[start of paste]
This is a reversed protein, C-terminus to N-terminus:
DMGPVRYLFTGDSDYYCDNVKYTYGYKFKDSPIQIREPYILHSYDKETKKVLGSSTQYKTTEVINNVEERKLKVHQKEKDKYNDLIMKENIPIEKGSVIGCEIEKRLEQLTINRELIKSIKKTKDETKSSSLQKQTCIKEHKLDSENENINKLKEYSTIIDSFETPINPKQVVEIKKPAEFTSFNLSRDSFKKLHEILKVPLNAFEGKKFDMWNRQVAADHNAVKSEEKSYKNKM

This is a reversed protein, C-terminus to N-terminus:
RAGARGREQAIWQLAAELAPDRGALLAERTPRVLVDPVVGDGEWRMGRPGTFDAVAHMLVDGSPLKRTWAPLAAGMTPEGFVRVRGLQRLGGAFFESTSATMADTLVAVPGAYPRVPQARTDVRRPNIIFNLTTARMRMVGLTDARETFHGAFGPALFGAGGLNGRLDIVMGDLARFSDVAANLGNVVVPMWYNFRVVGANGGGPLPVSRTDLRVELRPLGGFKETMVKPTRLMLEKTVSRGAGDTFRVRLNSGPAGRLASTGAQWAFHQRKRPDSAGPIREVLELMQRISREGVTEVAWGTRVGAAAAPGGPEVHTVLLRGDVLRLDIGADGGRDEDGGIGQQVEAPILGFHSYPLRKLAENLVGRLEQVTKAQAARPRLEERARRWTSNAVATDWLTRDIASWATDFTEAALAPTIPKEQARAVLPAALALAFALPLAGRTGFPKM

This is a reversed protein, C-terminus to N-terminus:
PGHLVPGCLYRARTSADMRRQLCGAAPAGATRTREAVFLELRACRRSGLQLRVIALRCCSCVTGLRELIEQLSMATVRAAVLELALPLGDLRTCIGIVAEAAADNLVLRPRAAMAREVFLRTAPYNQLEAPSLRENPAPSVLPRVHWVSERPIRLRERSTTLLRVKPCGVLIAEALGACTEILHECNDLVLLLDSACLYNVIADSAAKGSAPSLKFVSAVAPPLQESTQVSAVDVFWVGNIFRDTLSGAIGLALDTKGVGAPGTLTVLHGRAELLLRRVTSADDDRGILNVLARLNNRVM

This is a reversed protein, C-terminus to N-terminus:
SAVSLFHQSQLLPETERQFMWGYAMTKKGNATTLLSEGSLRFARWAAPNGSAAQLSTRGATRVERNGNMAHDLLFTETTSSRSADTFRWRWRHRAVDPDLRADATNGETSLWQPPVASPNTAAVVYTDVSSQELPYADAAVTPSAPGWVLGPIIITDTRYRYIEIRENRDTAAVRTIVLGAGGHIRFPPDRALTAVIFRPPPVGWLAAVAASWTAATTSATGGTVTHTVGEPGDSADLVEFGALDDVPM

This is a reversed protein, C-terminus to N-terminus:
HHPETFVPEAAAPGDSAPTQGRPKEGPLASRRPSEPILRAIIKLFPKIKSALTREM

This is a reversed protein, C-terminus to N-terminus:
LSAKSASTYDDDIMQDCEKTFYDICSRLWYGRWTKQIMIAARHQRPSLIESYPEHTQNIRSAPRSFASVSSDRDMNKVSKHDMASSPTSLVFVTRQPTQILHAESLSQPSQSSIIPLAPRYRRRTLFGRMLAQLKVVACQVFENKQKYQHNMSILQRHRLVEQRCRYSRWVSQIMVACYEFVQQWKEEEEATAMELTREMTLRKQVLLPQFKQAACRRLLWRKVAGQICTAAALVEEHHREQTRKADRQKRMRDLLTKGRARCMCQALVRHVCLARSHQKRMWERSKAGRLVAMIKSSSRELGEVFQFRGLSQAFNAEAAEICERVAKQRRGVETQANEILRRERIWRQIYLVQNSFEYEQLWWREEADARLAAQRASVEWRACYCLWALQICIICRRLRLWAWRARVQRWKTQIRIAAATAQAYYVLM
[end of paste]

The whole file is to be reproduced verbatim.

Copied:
This is a reversed protein, C-terminus to N-terminus:
DMGPVRYLFTGDSDYYCDNVKYTYGYKFKDSPIQIREPYILHSYDKETKKVLGSSTQYKTTEVINNVEERKLKVHQKEKDKYNDLIMKENIPIEKGSVIGCEIEKRLEQLTINRELIKSIKKTKDETKSSSLQKQTCIKEHKLDSENENINKLKEYSTIIDSFETPINPKQVVEIKKPAEFTSFNLSRDSFKKLHEILKVPLNAFEGKKFDMWNRQVAADHNAVKSEEKSYKNKM

This is a reversed protein, C-terminus to N-terminus:
RAGARGREQAIWQLAAELAPDRGALLAERTPRVLVDPVVGDGEWRMGRPGTFDAVAHMLVDGSPLKRTWAPLAAGMTPEGFVRVRGLQRLGGAFFESTSATMADTLVAVPGAYPRVPQARTDVRRPNIIFNLTTARMRMVGLTDARETFHGAFGPALFGAGGLNGRLDIVMGDLARFSDVAANLGNVVVPMWYNFRVVGANGGGPLPVSRTDLRVELRPLGGFKETMVKPTRLMLEKTVSRGAGDTFRVRLNSGPAGRLASTGAQWAFHQRKRPDSAGPIREVLELMQRISREGVTEVAWGTRVGAAAAPGGPEVHTVLLRGDVLRLDIGADGGRDEDGGIGQQVEAPILGFHSYPLRKLAENLVGRLEQVTKAQAARPRLEERARRWTSNAVATDWLTRDIASWATDFTEAALAPTIPKEQARAVLPAALALAFALPLAGRTGFPKM

This is a reversed protein, C-terminus to N-terminus:
PGHLVPGCLYRARTSADMRRQLCGAAPAGATRTREAVFLELRACRRSGLQLRVIALRCCSCVTGLRELIEQLSMATVRAAVLELALPLGDLRTCIGIVAEAAADNLVLRPRAAMAREVFLRTAPYNQLEAPSLRENPAPSVLPRVHWVSERPIRLRERSTTLLRVKPCGVLIAEALGACTEILHECNDLVLLLDSACLYNVIADSAAKGSAPSLKFVSAVAPPLQESTQVSAVDVFWVGNIFRDTLSGAIGLALDTKGVGAPGTLTVLHGRAELLLRRVTSADDDRGILNVLARLNNRVM

This is a reversed protein, C-terminus to N-terminus:
SAVSLFHQSQLLPETERQFMWGYAMTKKGNATTLLSEGSLRFARWAAPNGSAAQLSTRGATRVERNGNMAHDLLFTETTSSRSADTFRWRWRHRAVDPDLRADATNGETSLWQPPVASPNTAAVVYTDVSSQELPYADAAVTPSAPGWVLGPIIITDTRYRYIEIRENRDTAAVRTIVLGAGGHIRFPPDRALTAVIFRPPPVGWLAAVAASWTAATTSATGGTVTHTVGEPGDSADLVEFGALDDVPM

This is a reversed protein, C-terminus to N-terminus:
HHPETFVPEAAAPGDSAPTQGRPKEGPLASRRPSEPILRAIIKLFPKIKSALTREM

This is a reversed protein, C-terminus to N-terminus:
LSAKSASTYDDDIMQDCEKTFYDICSRLWYGRWTKQIMIAARHQRPSLIESYPEHTQNIRSAPRSFASVSSDRDMNKVSKHDMASSPTSLVFVTRQPTQILHAESLSQPSQSSIIPLAPRYRRRTLFGRMLAQLKVVACQVFENKQKYQHNMSILQRHRLVEQRCRYSRWVSQIMVACYEFVQQWKEEEEATAMELTREMTLRKQVLLPQFKQAACRRLLWRKVAGQICTAAALVEEHHREQTRKADRQKRMRDLLTKGRARCMCQALVRHVCLARSHQKRMWERSKAGRLVAMIKSSSRELGEVFQFRGLSQAFNAEAAEICERVAKQRRGVETQANEILRRERIWRQIYLVQNSFEYEQLWWREEADARLAAQRASVEWRACYCLWALQICIICRRLRLWAWRARVQRWKTQIRIAAATAQAYYVLM